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Putin promises African leaders free grain, blasts 'hypocritical' Western sanctions

Attendees gather for the plenary session of the second Russia-Africa summit in Saint Petersburg (TASS Host Photo Agency via AFP)

Russian President Vladimir Putin has told a summit of African leaders he would gift them tens of thousands of tons of grain within months despite sanctions by the United States and other Western states.

Speaking at a summit on Thursday in St Petersburg devoted to Russian-African ties, Putin said Russia was expecting a record grain harvest and was ready to replace Ukrainian grain exports to Africa on both a commercial and aid basis to honor Moscow's critical role in global food security.

"We will be ready to provide Burkina Faso, Zimbabwe, Mali, Somalia, Central African Republic and Eritrea with 25-50,000 tons of free grain each in the next 3-4 months," the president said. "We will also provide free delivery of these products to consumers."

Last year, Russia exported a total of 60 million tons of grain, of which 48 million tons was wheat, he said.

The event follows Russia's first Africa summit in 2019 and is part of a concerted push for influence and business on the continent.

Responding to Western criticism of Moscow's decision to quit the Black Sea grain deal, in which it allowed Ukraine to ship grain from its seaports despite the war, Putin restated his argument that promises made to Russia about facilitating its own grain and fertilizer exports had not been met.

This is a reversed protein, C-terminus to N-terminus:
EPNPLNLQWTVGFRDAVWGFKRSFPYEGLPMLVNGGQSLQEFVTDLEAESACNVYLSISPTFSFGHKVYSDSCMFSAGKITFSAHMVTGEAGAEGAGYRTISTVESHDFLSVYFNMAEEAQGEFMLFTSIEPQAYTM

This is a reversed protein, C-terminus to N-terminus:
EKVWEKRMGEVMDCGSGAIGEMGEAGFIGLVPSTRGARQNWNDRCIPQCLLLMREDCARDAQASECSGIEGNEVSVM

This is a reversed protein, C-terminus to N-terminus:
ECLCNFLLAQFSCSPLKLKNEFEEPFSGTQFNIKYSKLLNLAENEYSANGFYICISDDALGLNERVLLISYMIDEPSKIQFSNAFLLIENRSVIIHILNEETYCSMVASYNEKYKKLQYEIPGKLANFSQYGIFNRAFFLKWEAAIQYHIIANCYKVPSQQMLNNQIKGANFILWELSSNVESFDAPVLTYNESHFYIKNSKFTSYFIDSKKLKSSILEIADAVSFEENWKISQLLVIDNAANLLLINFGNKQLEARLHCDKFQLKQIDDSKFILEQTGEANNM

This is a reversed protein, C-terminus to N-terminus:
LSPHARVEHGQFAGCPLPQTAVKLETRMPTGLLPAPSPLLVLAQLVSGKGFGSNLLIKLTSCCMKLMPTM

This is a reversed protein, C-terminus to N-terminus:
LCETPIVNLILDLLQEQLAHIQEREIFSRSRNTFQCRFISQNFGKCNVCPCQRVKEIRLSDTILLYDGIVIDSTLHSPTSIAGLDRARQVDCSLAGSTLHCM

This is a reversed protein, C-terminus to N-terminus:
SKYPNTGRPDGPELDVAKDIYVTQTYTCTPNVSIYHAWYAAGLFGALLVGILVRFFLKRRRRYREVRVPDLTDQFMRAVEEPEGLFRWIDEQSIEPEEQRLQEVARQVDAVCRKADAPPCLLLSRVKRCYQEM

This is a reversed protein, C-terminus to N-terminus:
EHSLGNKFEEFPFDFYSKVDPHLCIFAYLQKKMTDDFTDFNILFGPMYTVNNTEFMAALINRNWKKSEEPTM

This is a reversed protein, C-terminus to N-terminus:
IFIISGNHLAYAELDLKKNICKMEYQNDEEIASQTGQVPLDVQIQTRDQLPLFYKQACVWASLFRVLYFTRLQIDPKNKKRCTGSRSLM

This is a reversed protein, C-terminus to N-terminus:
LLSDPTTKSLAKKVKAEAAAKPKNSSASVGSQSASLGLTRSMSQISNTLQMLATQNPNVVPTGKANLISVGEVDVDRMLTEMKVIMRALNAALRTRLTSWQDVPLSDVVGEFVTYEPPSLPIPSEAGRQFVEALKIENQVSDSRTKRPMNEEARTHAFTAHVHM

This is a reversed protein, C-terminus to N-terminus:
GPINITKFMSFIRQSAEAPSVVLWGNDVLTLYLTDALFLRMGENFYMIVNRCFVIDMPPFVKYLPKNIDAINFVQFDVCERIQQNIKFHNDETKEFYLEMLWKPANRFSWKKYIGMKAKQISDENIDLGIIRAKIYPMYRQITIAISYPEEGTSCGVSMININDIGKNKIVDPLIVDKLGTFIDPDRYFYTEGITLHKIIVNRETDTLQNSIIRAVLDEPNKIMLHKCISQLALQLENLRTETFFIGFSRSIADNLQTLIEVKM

The Russian president said that over 70% of Ukrainian grain exported thanks to the now-lapsed deal had gone to high- or above-average-income countries, including in the European Union and that the poorest countries, like Sudan, had been "screwed over" and received less than 3% of the shipments.

Elsewhere, President Putin said Western sanctions, imposed in response to the Ukraine war, had even prevented Russia from supplying free fertilizer to poor nations.

"A paradoxical picture is emerging. On the one hand, Western countries are obstructing supplies of our grain and fertilizers, while on the other they hypocritically blame us for the current crisis situation on the world food market," he said.

Moscow has said it will not extend the deal as long as obstacles to Russian food and fertilizer exports under the accord were not fulfilled.

Russia says 49 of the continent's 54 states are represented in St Petersburg, including 17 by their heads of state and four by heads of government.

The organizers describe the Summit as the “highest-level and largest-scale event in Russia-Africa relations”.

On Tuesday, the Kremlin said the United States, France and other Western countries were putting an unprecedented level of pressure on all African countries to prevent them from taking part in the Russia-Africa summit.

Over the past decade, Russia and China, in particular, have consolidated their relations with African states in a number of domains, from trade to energy and military cooperation.

With ties forged under Soviet rule, Russia has historically enjoyed warm relations with many African countries, as their economic and ideological ambitions often align and their ties are bolstered by a mutual mistrust of the West.

The war in Ukraine has highlighted the growing diversification in the partnerships of countries in the Middle East and Africa with global powers.

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